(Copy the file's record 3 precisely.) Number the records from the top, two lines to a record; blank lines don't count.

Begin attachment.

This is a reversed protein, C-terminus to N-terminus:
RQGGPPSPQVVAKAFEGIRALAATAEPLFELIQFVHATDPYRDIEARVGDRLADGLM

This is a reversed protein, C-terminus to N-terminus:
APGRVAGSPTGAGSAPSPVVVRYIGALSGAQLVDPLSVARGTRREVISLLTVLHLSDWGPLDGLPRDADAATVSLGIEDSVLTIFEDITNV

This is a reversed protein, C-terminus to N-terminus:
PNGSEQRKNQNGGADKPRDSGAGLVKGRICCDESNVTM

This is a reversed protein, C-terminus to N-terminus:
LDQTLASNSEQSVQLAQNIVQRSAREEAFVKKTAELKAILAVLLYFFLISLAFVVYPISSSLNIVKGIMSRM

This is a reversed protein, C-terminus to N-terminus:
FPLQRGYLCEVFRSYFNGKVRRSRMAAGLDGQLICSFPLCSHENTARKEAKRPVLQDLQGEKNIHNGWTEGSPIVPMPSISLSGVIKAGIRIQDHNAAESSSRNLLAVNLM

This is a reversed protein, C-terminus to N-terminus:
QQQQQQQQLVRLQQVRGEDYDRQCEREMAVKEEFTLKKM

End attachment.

This is a reversed protein, C-terminus to N-terminus:
PNGSEQRKNQNGGADKPRDSGAGLVKGRICCDESNVTM